“I don’t know what to say. It’s all new territory. I’m not really sure because I don’t believe what I’m reading. So I have to ask my wife to interpret it.”

Together with politician David Carter, broadcaster Ian Taylor and reo and tikanga professors William Te Rangiua Temara, Dobbyn will become a Knight Friend of the New Zealand Order of Merit.

That’s a wordy way of saying you can now call him Sir Dave.

Dobbyn said his children responded to the news with joy and appeared incredulous.

“Then I started ordering them – but it didn’t work.”

Dobbyn sounds like an old friend you meet after a few years, or your favorite uncle, who you only see once every few Christmas but immediately disarms you with hilarious anecdotes.

He said tonight he would be removed from the stage before 8pm like some “old man” the organizers didn’t want.

“They want to make us a cup of tea before 8.”

He joked that he would then be replaced with “doof-doof music” and the crowd waved their hands in the air.

For some boozers, this month is No Remember December. Last year, Dobbyn quit drinking during an alcohol-free cancer fundraising campaign called Dry July.

He’s stepped away from the turps, and 15 months later said throwing out alcohol was the best thing he’s ever done.

“You can finish sentences and structure them better and stop beating yourself up. I kind of hate who I am and how reactive I am and how insane I am.

“I limit myself to beer – it’s one way of trying to pretend I’m not a drinker or alcoholic. The whole circle of binge and drinking and so on, it just blocks the music.”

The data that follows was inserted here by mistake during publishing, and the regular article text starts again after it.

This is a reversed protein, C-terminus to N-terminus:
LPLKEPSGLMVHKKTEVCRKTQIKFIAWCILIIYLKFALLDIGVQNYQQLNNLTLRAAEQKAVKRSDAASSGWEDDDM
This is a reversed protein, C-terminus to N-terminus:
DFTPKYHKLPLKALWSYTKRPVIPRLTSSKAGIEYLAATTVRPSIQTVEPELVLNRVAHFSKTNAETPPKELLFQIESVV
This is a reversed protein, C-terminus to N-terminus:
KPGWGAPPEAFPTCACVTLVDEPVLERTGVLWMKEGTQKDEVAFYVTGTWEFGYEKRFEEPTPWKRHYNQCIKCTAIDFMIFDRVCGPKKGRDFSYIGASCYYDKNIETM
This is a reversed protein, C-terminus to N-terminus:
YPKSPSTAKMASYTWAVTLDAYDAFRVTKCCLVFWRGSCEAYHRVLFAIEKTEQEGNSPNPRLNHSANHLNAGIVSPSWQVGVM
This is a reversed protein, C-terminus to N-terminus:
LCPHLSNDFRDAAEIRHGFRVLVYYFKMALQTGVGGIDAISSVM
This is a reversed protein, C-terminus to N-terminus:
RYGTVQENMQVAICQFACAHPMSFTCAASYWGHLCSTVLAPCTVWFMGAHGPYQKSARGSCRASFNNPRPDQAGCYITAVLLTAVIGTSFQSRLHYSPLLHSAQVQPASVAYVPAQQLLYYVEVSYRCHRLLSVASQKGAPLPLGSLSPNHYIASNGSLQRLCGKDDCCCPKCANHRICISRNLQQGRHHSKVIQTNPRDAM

Many New Zealanders likely have a favorite Dave Dobbyn song, even if they don’t know.

Given her huge contributions over the decades (with Th ‘Dudes, with DD Smash, with Herbs, and during her solo career), you may hate some of her songs but adore others.

Without Dobbyn, there would be no Bliss, Be Mine Tonight, no Loyal, no Slice of Heaven, no Devil You Know, no Whaling.

For 40 years, he’s been interwoven with some of New Zealand’s most poignant and divisive moments.

She was blamed for inciting the Queen St riots. 1984, later cleared of error.

Loyal was used in an early 2000s America’s Cup campaign, in which New Zealanders were urged to buy a $ 10 car air flag of the same color.

In 2004, he joined musicians to raise money for the Algerian refugee family, Ahmed Zaoui.

After the Pike River tragedy, he recorded the tribute This Love with Orpheus Choir of Wellington and Wellington Young Voices in 2014.

Returning to R&V, Dobbyn says that writing a song drives it, just like the pursuit of happiness – in his words, creates something really great and makes people happy. He said the same chase prompted a craftsman to make custom furniture.

Wanting your creation to stand the test of time is one thing. But how do you know when you are successful? When Slice of Heaven was released in 1986, did he know how good it was?

Yes, that’s right, said Dobbyn without hesitation. He can feel it.

Other people can feel it too.

Da da da, this, this da da, this da da this, this, da da da.

Dobbyn says Slice of Heaven doesn’t fit into any of the prints. It stands out. He said one radio show host who had a selfish grudge refused to play it for six weeks. The song was in the trailer for the box-office smash hit Footrot Flats, and massive popular demand forced the DJ’s hand.

Dobbyn is playing at more festivals this summer and isn’t worried about going abroad any time soon.

He knows it is difficult to say how the global Covid-19 pandemic might have come and after hearing from relatives in California, he is in no rush to go to the United States.

“I would love to just play in New Zealand for the rest of my life. I get a lot of joy from him.”

Meanwhile, the desire for another slice of heaven motivated him, as did the smiles on people’s faces as they sang together.

“You always want a goal bigger than yourself.”

Optimistic scholars about New Zealand

Honorable Professor Dame Mary Anne Salmond, ONZ
For services to New Zealand